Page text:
The butter block was the most luxurious product out of all the products. The scent is quite strong but not overpowering but is sweet smelling – definitely a win if you are a fan of sweet and fruity scents. The instructions say to use it right after showering but I found it would kind of slide off my skin a bit too much. If used on dry skin though, it worked much better. Storage-wise it is a bit tricky. Warm surroundings will cause the oils to seep into whatever container you keep it in so be sure to keep it in something substantial. It is very moisturising and I used it every other day or every two days on my arms and legs. I think for the price it is impractical to purchase this on the regular, but as a gift for a friend or if you find it on sale, a gift for yourself.

Overall, I enjoyed the products that I purchased from Ethique but found that some either didn’t work as well as other products I have used or I found them expensive for what they were and therefore haven’t included them in this budget conscious review. Thank you so much for reading this far and I hope you enjoyed the first post of this blog series. I hope to do a couple more brand reviews as part of this series so watch this space!

Disclaimer: All opinions are my own. I purchased these items with my own money, they are not a gift nor is this post sponsored.

Ethique’s website: https://ethique.co.uk/

Ethique at Boots: https://www.boots.com/sitesearch?searchTerm=Ethique

Ethique at Holland & Barrett: https://www.hollandandbarrett.com/info/ethique/

Sustainable Development Goals Ambassador: Meet Julia

A bit about me: Julia Daly

Trying plastic-free toiletries so you don’t have to

In a simpler time – before the global pandemic – as the new academic year began, I had made it my personal mission to reduce my plastic consumption within the realm of my toiletries. It may seem a trivial place to start but even everyday toiletries such as shower gel can be really harmful to the environment and many are contained in plastic bottles which aren’t often recycled (We Are Drops, 2018). Shower gels can also contain microplastics which can harm marine wildlife (Rosney, 2016). Considering all of this and the nature of plastic itself, taking years to degrade, as a conservation student, I have challenged myself to reduce my plastic consumption.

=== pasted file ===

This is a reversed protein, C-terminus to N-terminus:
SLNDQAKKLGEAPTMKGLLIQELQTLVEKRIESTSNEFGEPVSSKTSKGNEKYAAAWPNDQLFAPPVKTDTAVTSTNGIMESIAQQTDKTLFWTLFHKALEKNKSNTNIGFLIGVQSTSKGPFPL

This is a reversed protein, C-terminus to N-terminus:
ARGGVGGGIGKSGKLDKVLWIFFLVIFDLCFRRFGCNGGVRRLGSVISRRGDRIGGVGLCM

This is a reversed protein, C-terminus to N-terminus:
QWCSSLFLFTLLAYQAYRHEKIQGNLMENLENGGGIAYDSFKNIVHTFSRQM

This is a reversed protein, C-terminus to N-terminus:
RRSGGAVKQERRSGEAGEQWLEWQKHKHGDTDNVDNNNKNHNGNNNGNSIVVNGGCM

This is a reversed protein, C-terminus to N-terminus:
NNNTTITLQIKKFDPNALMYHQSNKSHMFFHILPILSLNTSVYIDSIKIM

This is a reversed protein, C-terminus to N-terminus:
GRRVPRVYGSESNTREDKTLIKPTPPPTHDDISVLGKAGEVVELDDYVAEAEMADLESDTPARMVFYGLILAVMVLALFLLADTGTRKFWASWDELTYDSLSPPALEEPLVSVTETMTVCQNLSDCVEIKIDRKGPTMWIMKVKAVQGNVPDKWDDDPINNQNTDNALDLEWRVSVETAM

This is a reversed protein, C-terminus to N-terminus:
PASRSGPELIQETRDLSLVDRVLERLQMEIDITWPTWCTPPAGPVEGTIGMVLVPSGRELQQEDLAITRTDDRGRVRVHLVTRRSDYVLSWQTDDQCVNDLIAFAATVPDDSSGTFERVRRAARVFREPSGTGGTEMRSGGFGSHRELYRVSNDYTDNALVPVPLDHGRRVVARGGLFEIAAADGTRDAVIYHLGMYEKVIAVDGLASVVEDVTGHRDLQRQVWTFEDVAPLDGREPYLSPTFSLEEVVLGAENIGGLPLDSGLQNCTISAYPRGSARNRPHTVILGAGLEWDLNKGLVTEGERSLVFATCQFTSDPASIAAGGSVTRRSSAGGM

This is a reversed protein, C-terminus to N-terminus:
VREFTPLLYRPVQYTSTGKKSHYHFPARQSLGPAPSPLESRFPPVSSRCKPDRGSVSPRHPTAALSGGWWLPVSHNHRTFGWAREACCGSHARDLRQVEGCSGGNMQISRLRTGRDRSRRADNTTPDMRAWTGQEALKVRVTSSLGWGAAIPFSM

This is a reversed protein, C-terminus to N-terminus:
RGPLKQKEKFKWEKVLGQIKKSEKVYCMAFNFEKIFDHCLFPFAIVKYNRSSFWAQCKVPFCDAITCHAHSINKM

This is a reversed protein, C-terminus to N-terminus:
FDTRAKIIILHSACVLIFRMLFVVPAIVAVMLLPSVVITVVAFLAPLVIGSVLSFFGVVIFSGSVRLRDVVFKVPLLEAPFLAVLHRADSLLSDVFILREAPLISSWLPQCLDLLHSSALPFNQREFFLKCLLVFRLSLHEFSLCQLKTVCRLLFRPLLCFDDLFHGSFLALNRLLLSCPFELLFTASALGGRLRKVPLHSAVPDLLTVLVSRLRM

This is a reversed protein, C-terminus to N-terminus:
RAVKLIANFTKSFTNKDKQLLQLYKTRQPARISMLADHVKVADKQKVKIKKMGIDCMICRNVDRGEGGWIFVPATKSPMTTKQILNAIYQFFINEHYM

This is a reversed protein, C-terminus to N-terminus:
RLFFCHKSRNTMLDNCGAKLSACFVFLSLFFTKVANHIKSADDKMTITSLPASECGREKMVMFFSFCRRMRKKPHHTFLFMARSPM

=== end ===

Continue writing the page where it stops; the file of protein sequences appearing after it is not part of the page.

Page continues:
From my reading of the topic over the last couple of years, from blogs to Instagram and speaking to others, it seems the main reasons that people haven’t already gone for reduced plastic toiletries is 1. the convenience of getting it at the nearest shop or pharmacy 2. the price as plastic free options are often more expensive. These are of course valid points especially for busy students who don’t have the time to be trekking to specialist stores to pay double or tipple what they could get with less hassle. Saving that coin for nights out or textbooks – I totally relate. Being a student ambassador and being part of the sustainability community at Kent provided a platform to feedback on putting these assumptions to the test and trying out some of these alternative products so that you can save your time, money and energy.

Since starting at the University of Kent in 2019, I have been purchasing a range of plastic free, or plastic reduced products from many different brands, both online and in store, to try and see if there are any good plastic free alternative toiletry products that are accessible to students and are worth the money. I bought and tried them so you don’t have to. The result of my experience will be a series of blog posts on the stand-out products that I recommend having weighed up their use, convenience, aesthetics, accessibility, and price. If you are looking to start your plastic free journey but have no idea where to start, are well on your journey but are looking to expand your toiletry bag, or are merely interested in the topic then watch this space!

Check these out for further information…

We Are Drops, 2018. Soap vs. shower gel: the final battle. Available from: https://www.wearethedrops.com/blog/en/2018/01/23/soap/ [Accessed 30 May 2020].